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Tech companies’ upbeat reports rally stocks, boost optimism for economic recovery

The Intel logo is displayed at the entrance of Intel Corp. headquarters in Santa Clara, Calif. (Paul Sakuma/AP)

Major U.S. technology companies provided a surprisingly upbeat assessment of future business conditions Wednesday, helping to propel the stock markets to their highest levels in nearly three years.

The stellar reports from Intel, IBM and a handful of other tech giants provided a burst of optimism about the economic recovery. These firms provide computers, servers and cutting-edge equipment to countless companies that generally make such investments only when they feel ready to expand.

The technology companies not only reported strong profits over the past three months but also raised their expectations for the future. While some have been reporting good earnings for months, these companies said they are now seeing a wide array of businesses overcome their reluctance to open their wallets and replace equipment that aged during the recession.

“With the downturn in late 2008 and 2009, a lot of these companies hunkered down and put a Band-Aid on all their infrastructure and said, ‘We’re going to save money,’ ” said Kevin Sellers, Intel’s vice president of investor relations. “Now, things are looking better and they’re spending.”

Apple, meanwhile, which reported record profits after the market closed, said consumers continue to snap up its products as fast as it can make them.

The recovery still faces head winds. Unemployment remains high. Turmoil in the Arab world could disrupt oil supplies. Some economists are actually lowering projections for the year, concerned prices at the pump, which are close to $4 a gallon nationally, could dampen consumer spending, the most important element of economic growth.

But the news from the tech sector was relief for investors and carried the rest of the markets higher. The Dow Jones industrial average rose 1.5 percent to 12,453.54, a level not seen since June 2008. The tech-heavy Nasdaq jumped more than 2 percent.

Silicon Valley has plenty of reasons to feel good about the future. With new, transformative devices such as tablets rapidly catching on with consumers, businesses investing in cloud computing, and proposals to bring high-speed Internet to the farthest reaches of the country, technology spending appears poised to accelerate.

The sector’s significance was reinforced by President Obama’s visit Wednesday to the headquarters of Silicon Valley darling Facebook, where he discussed his strategies for reducing the national deficit (on top of wooing Bay Area campaign donors for the 2012 election).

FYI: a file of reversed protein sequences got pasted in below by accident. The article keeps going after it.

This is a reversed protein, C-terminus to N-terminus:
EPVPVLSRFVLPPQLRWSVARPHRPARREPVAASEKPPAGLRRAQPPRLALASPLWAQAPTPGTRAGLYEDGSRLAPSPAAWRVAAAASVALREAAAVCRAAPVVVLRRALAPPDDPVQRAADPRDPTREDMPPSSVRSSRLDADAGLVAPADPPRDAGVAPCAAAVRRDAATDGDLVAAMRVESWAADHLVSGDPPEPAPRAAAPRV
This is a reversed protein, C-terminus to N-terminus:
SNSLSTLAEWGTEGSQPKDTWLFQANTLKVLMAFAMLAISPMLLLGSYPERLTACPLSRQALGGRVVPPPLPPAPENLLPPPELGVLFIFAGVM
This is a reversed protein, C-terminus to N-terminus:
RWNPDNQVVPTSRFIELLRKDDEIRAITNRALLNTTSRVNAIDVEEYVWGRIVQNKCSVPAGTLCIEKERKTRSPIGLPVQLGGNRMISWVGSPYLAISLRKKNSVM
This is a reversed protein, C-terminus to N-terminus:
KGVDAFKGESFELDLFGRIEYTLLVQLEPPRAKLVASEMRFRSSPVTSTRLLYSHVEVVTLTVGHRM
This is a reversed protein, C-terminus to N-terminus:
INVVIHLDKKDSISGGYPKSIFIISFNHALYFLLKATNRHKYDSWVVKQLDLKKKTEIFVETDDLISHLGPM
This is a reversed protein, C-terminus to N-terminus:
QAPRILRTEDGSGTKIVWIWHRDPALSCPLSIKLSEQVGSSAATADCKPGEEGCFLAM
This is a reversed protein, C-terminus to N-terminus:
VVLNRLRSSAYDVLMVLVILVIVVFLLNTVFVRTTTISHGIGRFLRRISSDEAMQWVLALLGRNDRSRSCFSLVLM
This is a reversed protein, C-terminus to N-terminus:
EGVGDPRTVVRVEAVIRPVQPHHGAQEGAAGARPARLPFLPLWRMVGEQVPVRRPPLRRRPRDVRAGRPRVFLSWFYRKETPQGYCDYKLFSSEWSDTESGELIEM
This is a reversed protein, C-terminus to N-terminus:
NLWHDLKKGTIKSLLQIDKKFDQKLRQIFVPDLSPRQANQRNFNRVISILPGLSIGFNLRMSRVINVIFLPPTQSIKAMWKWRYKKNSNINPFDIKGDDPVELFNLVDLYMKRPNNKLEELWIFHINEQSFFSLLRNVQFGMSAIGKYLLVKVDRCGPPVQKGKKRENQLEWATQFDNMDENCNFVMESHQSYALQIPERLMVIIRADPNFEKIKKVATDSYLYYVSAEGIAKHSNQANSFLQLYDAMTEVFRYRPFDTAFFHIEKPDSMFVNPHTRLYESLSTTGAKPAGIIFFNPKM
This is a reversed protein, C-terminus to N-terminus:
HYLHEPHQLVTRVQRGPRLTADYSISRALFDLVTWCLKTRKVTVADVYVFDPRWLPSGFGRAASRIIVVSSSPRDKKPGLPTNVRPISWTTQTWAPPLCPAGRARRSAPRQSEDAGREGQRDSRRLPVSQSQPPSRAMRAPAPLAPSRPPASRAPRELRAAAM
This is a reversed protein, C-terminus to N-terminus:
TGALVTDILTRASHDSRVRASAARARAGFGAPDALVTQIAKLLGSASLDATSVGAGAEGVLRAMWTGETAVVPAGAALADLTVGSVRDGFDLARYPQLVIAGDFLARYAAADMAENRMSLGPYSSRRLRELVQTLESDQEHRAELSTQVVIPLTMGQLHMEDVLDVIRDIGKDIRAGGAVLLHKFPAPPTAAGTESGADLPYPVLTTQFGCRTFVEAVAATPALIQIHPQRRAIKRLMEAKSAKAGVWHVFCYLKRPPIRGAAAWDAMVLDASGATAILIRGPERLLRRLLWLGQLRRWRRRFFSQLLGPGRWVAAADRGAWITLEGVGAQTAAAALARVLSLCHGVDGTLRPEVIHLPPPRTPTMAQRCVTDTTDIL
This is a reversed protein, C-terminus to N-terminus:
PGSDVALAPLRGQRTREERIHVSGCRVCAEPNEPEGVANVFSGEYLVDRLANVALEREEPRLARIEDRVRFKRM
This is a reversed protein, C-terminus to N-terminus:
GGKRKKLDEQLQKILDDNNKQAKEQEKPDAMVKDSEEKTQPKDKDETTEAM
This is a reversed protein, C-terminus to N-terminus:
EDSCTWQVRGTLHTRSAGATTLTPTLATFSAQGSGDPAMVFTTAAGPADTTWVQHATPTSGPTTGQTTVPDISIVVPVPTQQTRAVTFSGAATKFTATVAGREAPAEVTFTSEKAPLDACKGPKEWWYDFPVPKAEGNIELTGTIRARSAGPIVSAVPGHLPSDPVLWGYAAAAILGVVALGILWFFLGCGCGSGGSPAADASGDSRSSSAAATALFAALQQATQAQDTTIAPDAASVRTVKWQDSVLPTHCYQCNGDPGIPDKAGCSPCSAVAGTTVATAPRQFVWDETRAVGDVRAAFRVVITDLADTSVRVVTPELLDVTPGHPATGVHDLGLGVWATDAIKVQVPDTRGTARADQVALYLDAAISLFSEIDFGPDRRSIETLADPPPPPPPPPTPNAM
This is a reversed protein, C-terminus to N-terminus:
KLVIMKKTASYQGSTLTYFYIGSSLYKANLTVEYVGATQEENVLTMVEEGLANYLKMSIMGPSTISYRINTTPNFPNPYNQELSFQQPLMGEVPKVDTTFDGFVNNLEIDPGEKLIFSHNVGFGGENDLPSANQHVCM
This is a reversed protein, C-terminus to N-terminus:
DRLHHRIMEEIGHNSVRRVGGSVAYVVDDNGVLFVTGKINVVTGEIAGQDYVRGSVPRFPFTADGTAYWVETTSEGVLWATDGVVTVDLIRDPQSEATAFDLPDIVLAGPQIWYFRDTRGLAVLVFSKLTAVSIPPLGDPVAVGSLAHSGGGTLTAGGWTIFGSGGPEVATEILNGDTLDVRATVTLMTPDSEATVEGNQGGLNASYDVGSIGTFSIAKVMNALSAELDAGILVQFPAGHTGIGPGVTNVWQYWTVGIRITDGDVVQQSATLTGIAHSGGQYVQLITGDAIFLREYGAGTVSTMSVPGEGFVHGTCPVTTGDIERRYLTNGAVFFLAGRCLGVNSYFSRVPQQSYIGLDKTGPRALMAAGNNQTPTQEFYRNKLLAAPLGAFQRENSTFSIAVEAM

“This is a bright spot in a gloomy economy,” said Michael Yoshikami, the founder and chief executive of YCMNet Advisors in Walnut Creek, Calif. “We’re at a revolutionary point of change where how people do business is going to change. We’re going to see more wireless and more cloud computing, which is going to require companies to spend money.”

This week’s best performances came from Intel, IBM, Apple and Juniper Networks — the world’s biggest chipmaker, a leading technology consultant, a consumer electronics giant and a major manufacturer of Internet networking equipment — proving that the technology sector’s strength is broad-based.

A downside is that many businesses that end up paying for this technology often have fewer needs to hire people. One company called Nuance makes a voice recognition software used by airlines and medical facilities, Yoshikami said.

“We might not like that, but it means they don’t have to hire someone with benefits who asks if your flight is international or domestic,” he said. “It’s happening with doctors — for the longest time, they were transcribing their own notes, but now Nuance sells dictation software for doctors.”

IBM and Intel both benefited from businesses overhauling their computer systems and from selling expensive equipment and services to emerging markets in Asia, Africa and Eastern Europe. The trend toward cloud computing and mobile devices plays to these companies’ strengths.

Intel shares jumped nearly 8 percent after the company predicted computer sales would be far better than it had anticipated. IBM’s stock fell about 0.4 percent, even though it raised its earnings outlook for the full year.

Rodney Adkins, an IBM senior vice president, said in an interview that the company’s offerings of data storage, encryption for online financial transactions, and analytics are helping firms save money that they can use to expand their businesses.

“A number of our clients are seeing real economic benefits for better managing their environments, and if they can scale in a way to manage that growth, that equates to economic savings,” he said.

Apple reported nearly $6 billion in profits in the fiscal second quarter, double the profits from the same period last year, thanks largely to its iPhone, which became available with Verizon Wireless. It sold nearly 19 million sets over the quarter — the equivalent of more than 200,000 a day.

Apple sold 4.69 million iPads, which is far fewer than the 6 million to 7 million tablets analysts predicted. The company said that the lower sales were due to supply issues but that it sold every product it made.

“We’re firing on all cylinders,” Steve Jobs, Apple’s chief executive, said in a statement. “We will continue to innovate on all fronts throughout the remainder of the year.”

Ian Shapira is a features writer on the local enterprise team and enjoys writing about people who have served in the military and intelligence communities. He joined the Post in 2000 and has covered education, criminal justice, technology, and art crime.



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